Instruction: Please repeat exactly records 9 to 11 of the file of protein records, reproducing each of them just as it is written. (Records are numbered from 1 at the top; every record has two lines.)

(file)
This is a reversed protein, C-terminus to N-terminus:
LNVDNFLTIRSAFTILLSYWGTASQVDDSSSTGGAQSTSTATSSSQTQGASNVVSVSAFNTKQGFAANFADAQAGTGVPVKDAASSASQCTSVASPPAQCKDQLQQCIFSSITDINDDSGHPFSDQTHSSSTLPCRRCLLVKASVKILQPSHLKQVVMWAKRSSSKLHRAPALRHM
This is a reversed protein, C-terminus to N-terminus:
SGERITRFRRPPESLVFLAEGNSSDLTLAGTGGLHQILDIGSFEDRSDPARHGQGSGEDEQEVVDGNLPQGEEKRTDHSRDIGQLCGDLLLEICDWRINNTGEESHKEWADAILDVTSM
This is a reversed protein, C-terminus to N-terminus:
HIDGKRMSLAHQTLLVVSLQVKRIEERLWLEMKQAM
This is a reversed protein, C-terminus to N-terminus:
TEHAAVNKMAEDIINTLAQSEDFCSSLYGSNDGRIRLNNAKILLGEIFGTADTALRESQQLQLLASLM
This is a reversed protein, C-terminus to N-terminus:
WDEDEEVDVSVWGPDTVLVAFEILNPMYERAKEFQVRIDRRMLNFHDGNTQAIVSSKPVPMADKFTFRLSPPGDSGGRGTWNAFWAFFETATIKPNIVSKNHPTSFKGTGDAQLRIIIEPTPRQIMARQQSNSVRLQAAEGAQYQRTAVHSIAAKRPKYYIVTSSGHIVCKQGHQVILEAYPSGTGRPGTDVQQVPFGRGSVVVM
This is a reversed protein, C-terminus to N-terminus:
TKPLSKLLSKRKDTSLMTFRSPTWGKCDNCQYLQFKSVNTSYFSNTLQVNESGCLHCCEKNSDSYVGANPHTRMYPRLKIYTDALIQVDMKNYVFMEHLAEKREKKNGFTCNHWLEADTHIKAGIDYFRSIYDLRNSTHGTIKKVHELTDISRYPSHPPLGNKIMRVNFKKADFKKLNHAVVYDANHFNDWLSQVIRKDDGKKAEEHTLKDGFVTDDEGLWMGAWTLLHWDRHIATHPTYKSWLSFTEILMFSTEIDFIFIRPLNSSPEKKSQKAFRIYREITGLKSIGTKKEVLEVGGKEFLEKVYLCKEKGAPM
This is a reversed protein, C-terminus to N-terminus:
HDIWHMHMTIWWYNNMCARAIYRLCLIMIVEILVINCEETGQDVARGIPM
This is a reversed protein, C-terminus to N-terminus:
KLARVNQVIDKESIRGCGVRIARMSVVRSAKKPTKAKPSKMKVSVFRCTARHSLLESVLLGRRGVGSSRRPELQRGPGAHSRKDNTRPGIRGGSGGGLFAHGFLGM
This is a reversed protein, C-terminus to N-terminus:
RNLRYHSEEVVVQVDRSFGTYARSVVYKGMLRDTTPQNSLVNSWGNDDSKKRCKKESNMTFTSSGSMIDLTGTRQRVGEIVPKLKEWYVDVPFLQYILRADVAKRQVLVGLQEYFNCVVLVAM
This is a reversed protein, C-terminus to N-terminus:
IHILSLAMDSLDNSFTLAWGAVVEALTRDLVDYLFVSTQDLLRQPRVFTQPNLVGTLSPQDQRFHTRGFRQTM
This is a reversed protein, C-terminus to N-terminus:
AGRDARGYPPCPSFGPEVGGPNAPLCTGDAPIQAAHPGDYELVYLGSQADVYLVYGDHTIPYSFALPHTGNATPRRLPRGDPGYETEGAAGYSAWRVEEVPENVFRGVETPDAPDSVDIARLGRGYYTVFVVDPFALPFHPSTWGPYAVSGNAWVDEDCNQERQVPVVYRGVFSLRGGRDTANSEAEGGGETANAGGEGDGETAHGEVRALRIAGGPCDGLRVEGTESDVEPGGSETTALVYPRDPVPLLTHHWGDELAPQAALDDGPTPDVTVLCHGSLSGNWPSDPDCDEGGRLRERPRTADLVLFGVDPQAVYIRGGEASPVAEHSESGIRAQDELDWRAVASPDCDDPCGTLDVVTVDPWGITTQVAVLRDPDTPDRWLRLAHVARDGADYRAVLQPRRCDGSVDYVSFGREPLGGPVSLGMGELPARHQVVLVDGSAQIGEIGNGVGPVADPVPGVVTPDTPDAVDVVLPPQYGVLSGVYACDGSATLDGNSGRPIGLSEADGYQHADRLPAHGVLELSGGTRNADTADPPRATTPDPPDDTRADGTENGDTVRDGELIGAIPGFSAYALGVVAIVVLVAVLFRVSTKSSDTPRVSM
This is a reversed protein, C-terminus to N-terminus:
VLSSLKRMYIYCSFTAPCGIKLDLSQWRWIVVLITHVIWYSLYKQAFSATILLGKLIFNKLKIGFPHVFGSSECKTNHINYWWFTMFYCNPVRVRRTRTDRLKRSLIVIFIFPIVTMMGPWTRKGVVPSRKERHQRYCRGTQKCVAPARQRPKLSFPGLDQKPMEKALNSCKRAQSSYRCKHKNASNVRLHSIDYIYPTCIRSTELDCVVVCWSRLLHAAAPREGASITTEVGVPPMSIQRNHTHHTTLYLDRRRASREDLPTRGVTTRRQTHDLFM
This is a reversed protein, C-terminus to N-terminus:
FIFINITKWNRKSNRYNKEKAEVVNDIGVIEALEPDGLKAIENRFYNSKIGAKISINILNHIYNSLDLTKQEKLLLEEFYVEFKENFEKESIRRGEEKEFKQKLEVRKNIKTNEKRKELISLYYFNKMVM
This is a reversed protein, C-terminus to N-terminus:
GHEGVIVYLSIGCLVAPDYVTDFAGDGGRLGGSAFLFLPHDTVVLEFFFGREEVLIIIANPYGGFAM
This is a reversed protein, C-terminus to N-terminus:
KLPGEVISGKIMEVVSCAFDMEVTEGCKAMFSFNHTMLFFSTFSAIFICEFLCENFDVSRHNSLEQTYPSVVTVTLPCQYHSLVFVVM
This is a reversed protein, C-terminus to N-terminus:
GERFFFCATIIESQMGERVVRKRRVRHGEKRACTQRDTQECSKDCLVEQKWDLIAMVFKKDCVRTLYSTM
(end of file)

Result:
This is a reversed protein, C-terminus to N-terminus:
RNLRYHSEEVVVQVDRSFGTYARSVVYKGMLRDTTPQNSLVNSWGNDDSKKRCKKESNMTFTSSGSMIDLTGTRQRVGEIVPKLKEWYVDVPFLQYILRADVAKRQVLVGLQEYFNCVVLVAM
This is a reversed protein, C-terminus to N-terminus:
IHILSLAMDSLDNSFTLAWGAVVEALTRDLVDYLFVSTQDLLRQPRVFTQPNLVGTLSPQDQRFHTRGFRQTM
This is a reversed protein, C-terminus to N-terminus:
AGRDARGYPPCPSFGPEVGGPNAPLCTGDAPIQAAHPGDYELVYLGSQADVYLVYGDHTIPYSFALPHTGNATPRRLPRGDPGYETEGAAGYSAWRVEEVPENVFRGVETPDAPDSVDIARLGRGYYTVFVVDPFALPFHPSTWGPYAVSGNAWVDEDCNQERQVPVVYRGVFSLRGGRDTANSEAEGGGETANAGGEGDGETAHGEVRALRIAGGPCDGLRVEGTESDVEPGGSETTALVYPRDPVPLLTHHWGDELAPQAALDDGPTPDVTVLCHGSLSGNWPSDPDCDEGGRLRERPRTADLVLFGVDPQAVYIRGGEASPVAEHSESGIRAQDELDWRAVASPDCDDPCGTLDVVTVDPWGITTQVAVLRDPDTPDRWLRLAHVARDGADYRAVLQPRRCDGSVDYVSFGREPLGGPVSLGMGELPARHQVVLVDGSAQIGEIGNGVGPVADPVPGVVTPDTPDAVDVVLPPQYGVLSGVYACDGSATLDGNSGRPIGLSEADGYQHADRLPAHGVLELSGGTRNADTADPPRATTPDPPDDTRADGTENGDTVRDGELIGAIPGFSAYALGVVAIVVLVAVLFRVSTKSSDTPRVSM